Nettle cordage Improving Technique

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P@ul

Forager
Jan 30, 2006
175
5
56
East Sussex
philaw said:
I've just had a second go at producing nettle cordage, and I'm finding it difficult to get long fibres off the plant. They often peter-out or break when I go past a knot. I used fairly big ones, but not the biggest. Does that matter? Was Inot pounding it enough?

cheers
How did you break down the fibres? I got better results by rolling the stem flat, rather than beating which seemed to weken the knot area.
P@ul
 

dommyracer

New Member
May 26, 2006
1,312
7
42
London
I find that rolling or pounding can destroy the fibres too much.
You can just squeeze the stems between thumb and finger till they flatten out. then run your thumbnail up the one side, open the whole lot out then separate the inside flesh from the outer.
 

philaw

Settler
Nov 27, 2004
539
1
39
Hull, East Yorkshire, UK.
All I did was try to split the nettle down one side, but it wouldn't split straight and I ended up with pieces all tapering towards the ends. I pounded the fibres with a baton on a concrete floor to loosen the fibres from the inner part.

Maybe I just need practice!
 

jdlenton

Full Member
Dec 14, 2004
3,002
7
46
Northampton
Wow not seen this thread for a while.

I have tried many new materials for cordage making since this thread and my technique has most definitely improved any questions please ask away

J*
 

Toadflax

Native
Mar 26, 2007
1,783
0
60
Oxfordshire
After seeing a very good tutorial at the Wilderness Gathering this year, I finally got around to trying my own nettle cordage this weekend. Techniques I was shown look very similar to posts 1 and 14 in this thread and the result wasn't too bad, thought I suspect it is a bit late in the season for getting good raw material.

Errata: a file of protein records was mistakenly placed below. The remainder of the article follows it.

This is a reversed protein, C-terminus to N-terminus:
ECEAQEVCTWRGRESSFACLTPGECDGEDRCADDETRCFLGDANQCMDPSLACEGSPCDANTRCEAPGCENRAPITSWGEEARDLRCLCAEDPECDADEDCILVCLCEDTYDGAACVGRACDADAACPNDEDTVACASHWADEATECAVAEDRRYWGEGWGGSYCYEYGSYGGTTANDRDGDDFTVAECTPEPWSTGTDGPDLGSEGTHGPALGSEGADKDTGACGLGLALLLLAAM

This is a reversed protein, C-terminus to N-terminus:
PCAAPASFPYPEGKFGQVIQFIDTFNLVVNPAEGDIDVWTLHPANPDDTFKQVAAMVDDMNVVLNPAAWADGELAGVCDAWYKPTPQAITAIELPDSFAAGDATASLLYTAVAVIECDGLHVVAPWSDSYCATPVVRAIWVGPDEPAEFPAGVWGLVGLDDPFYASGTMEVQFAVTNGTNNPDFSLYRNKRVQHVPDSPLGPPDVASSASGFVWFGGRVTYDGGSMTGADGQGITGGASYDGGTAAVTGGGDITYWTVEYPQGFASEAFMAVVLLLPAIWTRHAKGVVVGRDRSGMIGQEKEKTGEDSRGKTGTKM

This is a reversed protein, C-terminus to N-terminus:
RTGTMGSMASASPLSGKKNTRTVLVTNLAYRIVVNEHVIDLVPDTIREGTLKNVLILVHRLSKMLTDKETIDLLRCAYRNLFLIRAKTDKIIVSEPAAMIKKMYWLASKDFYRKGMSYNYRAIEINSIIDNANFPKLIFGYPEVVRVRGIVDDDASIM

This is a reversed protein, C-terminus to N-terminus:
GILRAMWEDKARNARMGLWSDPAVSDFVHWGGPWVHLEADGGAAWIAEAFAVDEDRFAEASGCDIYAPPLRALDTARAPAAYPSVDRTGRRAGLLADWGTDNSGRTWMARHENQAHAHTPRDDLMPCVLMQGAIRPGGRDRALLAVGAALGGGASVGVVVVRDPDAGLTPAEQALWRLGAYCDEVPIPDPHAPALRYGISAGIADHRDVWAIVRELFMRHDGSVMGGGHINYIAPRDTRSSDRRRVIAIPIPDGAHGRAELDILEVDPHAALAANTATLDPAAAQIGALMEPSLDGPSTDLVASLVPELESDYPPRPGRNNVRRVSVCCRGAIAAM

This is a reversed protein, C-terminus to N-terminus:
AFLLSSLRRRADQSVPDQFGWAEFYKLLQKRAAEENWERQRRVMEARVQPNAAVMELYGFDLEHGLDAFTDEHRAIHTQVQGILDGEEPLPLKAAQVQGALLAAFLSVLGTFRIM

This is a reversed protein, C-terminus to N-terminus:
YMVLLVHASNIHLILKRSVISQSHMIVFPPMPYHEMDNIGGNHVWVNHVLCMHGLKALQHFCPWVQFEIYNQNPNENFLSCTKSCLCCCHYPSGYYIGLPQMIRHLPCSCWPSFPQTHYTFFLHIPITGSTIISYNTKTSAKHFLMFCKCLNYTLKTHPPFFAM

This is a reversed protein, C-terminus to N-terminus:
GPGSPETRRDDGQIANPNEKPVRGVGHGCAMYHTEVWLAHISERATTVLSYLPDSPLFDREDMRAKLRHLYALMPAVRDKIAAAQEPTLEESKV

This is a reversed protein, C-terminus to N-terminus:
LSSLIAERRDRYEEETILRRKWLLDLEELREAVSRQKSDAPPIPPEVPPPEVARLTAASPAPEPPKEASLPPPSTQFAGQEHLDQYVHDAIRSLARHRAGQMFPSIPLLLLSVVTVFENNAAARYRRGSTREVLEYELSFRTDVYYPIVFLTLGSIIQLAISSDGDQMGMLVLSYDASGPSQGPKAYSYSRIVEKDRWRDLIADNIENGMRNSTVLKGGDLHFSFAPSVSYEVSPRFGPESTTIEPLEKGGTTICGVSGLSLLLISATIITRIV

I gathered some nettles last weekend but they are all pretty woody by now and I didn't get around to doing anything with them until this weekend, so they had dried out rather a lot. Still, it was good to get some experience in stripping out the fibres from the stems and to lose the fear of being stung. For getting at the fibres, I was shown (and found it worked well for me) the method of simply running a thumbnail up one of the sides of the stem to split it, then flattening out the stem before breaking out the waste material.

As other people on the thread have commented, the basic technique of twisting is relatively straightforward, the skills that needs to be learned (and will come with practice) are keeping a consistent thickness and bringing new fibres in neatly.



Geoff
 

spiritofold

Banned
May 7, 2004
701
1
48
Winchester
www.spiritofold.co.uk
Anyone got more pics of their nettle cordage?

Im busy collecting and stripping nettles at the moment to try and make a fishing kit. I'd be gratefull for any pics showing how you join or splice the fibres together to make it all longer. I think of all the topics on here this has to be my favourite.

Any help appreciated folks!

Andy >>>>>------------------------------<>
 

spiritofold

Banned
May 7, 2004
701
1
48
Winchester
www.spiritofold.co.uk
Blimey, didnt know you were still around!! :)
Hope all is well? Are you still on that other forum i used to frequent?

Cheers for the info, it just what i need. Need lots of practice cos i can see the trout round here breaking it easy.

Andy >>>>>------------------<>
 
Aug 27, 2006
457
10
Kent
Have you tried asking over on PaleoPlanet?

My inclination is to damp the threads and treat them in the same way as flax - damping helps the ends of each blended & overlapped bundle to join and 'stick' till twisted. Mind you, that's when using a spinning wheel or drop spindle, but I think the principle would be the same.
 

spiritofold

Banned
May 7, 2004
701
1
48
Winchester
www.spiritofold.co.uk
Looks like i'll have to ask elsewhere :rolleyes: I just thought there would still be people on here that were in the know.

Damping the fibres does seem to work better, makes it far more pliable. Through trial and error i've managed to make what i need. Leaving long tails for the splice seems to help,
as well as starting off with the longest possible nettle fibre.

Also, its killed my legs rolling the stuff, i now have neolithic knees, nettle rashes and no hair on my thighs.....

Thankyou for your input chickenofthewoods :You_Rock_

Andy >>>>>-----------------------------------<>
 

sandbender

Mod
Mod
Nov 29, 2004
7,808
7
Scotland
This book...

Indian Fishing: Early Methods on the Northwest Coast
Hilary Stewart
ISBN 0295958030

http://www.amazon.com/gp/customer-m...ref=cm_ciu_pdp_images_all/103-5927211-2320630

http://www.yukoninfo.com/images/fishinhtools.gif

Is a fantastic resource for anyone interested in making cordage, hooks and other fishing equipment. The book is illustrated with hundreds of drawings and photographs, detailing the construction of hooks, lines, sinkers, lures, floats, clubs, spears, harpoons, nets, traps, rakes and gaffs etc.

At $19 from Amazon US it's a bargain

:)